A ceremonial archway has been unveiled to welcome walkers to the very north of Scotland.
John O’Groats already boasts one of the most-photographed signposts in the world, marking the distance between it and the one at Land’s End.
Now it also has a decorated archway overlooking the harbour, which marks the start of a new long-distance coastal walking trail to Inverness.
The 7ft steel archway has been erected on top of two existing stone way markers, behind the former Last House museum, which now houses a brewery.
Celtic knots and puffins are etched on on it together with wedding rings should a couple wish to get married under it.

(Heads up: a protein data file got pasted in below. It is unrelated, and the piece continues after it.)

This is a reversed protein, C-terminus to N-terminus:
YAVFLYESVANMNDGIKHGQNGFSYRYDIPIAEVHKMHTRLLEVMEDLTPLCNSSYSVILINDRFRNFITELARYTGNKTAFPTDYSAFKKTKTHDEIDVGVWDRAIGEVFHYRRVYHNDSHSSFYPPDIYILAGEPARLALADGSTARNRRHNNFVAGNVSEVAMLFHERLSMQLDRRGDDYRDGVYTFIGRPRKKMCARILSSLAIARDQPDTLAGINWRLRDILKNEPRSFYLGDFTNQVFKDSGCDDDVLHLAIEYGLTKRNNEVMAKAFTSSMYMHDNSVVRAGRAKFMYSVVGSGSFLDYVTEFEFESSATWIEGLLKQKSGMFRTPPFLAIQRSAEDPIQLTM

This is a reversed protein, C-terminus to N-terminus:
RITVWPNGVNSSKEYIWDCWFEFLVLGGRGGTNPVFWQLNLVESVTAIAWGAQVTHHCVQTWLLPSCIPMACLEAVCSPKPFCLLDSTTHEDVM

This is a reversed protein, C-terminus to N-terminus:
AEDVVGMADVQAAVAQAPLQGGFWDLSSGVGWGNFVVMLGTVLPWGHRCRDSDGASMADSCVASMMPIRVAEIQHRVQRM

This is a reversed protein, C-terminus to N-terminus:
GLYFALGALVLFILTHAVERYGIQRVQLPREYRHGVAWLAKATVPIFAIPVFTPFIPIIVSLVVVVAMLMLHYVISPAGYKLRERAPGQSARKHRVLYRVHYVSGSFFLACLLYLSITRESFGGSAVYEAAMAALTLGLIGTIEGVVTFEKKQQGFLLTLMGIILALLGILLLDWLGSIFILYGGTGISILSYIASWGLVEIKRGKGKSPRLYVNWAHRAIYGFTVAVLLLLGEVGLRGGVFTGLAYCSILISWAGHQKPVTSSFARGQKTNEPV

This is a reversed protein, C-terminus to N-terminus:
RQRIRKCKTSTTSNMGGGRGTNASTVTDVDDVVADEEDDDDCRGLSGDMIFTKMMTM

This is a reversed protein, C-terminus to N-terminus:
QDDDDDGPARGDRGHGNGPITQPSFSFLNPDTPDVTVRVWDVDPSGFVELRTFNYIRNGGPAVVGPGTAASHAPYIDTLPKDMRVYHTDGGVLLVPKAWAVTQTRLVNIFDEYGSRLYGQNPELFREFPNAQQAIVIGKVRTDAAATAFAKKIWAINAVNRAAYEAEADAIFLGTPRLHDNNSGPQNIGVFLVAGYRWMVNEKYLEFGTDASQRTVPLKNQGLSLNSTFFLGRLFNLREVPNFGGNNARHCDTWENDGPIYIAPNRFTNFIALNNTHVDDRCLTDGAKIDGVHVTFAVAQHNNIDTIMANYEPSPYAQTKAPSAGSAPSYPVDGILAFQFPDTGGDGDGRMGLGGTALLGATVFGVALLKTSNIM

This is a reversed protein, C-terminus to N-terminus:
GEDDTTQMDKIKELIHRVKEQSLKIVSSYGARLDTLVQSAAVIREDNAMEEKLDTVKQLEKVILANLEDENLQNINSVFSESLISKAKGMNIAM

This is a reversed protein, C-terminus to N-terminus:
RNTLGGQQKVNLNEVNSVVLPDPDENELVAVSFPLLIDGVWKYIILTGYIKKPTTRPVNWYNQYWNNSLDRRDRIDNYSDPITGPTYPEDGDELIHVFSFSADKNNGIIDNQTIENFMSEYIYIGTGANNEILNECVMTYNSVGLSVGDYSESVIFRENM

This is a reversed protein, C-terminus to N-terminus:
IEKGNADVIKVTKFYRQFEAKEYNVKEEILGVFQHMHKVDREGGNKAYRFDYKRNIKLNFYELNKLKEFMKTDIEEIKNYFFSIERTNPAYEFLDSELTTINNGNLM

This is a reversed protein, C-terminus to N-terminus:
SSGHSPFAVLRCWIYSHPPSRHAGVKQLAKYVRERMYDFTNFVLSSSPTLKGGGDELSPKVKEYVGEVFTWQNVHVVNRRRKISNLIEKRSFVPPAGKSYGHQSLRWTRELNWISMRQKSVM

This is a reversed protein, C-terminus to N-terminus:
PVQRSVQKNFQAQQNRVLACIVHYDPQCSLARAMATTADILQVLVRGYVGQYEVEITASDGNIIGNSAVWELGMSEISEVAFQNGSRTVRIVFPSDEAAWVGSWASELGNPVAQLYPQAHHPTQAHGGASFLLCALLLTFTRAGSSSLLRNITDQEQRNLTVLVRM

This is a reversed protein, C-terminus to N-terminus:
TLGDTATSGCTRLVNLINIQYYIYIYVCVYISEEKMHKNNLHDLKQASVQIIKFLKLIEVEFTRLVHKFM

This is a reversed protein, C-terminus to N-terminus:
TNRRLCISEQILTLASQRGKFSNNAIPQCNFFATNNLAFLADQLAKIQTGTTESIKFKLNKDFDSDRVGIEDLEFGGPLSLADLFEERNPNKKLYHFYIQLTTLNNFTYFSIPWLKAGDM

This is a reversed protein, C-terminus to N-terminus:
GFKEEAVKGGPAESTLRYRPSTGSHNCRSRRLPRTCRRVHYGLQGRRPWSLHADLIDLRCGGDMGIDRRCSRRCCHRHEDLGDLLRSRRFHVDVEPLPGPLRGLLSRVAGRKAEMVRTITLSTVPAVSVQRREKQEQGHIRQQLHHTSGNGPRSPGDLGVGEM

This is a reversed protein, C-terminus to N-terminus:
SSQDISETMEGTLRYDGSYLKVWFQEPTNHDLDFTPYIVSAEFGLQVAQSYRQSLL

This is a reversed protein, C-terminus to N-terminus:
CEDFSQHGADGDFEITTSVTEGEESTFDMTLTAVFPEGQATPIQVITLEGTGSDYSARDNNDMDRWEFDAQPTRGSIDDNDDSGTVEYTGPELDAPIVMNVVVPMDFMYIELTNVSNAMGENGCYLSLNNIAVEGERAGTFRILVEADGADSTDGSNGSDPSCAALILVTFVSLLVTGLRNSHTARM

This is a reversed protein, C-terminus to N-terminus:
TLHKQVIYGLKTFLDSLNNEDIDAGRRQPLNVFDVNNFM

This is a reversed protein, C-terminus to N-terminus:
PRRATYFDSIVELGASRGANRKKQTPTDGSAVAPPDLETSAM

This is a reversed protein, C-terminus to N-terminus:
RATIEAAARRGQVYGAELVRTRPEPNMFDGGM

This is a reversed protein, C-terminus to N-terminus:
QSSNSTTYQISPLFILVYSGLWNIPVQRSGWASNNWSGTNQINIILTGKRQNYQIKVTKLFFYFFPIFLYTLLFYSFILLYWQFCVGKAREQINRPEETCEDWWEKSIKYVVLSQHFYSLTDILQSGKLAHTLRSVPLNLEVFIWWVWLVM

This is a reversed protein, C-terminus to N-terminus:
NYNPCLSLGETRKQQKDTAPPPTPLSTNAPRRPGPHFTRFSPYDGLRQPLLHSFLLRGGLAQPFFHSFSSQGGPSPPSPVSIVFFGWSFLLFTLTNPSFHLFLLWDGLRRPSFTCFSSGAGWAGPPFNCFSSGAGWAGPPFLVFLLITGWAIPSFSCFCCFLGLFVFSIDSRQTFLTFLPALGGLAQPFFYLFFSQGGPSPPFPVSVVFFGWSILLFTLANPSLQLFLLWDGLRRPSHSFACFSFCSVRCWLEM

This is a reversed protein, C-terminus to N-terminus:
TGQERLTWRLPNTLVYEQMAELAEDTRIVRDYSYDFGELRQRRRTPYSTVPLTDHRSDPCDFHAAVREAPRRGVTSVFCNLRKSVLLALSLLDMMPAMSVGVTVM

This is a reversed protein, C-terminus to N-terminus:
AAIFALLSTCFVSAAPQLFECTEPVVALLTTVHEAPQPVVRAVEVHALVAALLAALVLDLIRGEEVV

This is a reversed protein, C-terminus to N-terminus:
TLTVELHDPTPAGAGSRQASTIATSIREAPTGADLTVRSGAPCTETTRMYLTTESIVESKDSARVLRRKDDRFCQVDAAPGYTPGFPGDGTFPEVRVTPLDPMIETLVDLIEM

John O’Groats Development Trust has worked with the operators of the new brewery to create the arch, which was fabricated by local firm Wickcraft.
Treasurer Andrew Mowat, who runs a hotel in the village, said he hoped the archway would help publicise the new walking route.
Jay Wilson, Friends of the John O’Groats Trail chairwoman, said: “We’ve been working on this trail for five years and it’s very gratifying to finally have an appropriate symbol here to mark the beginning of the trail.”
The archway is the latest improvement carried out to the harbour front by the trust.
It has also laid out a children’s play area, reinstated a coastal path and restored the foghorn from Duncansby Head Lighthouse, moving it to beside the archway.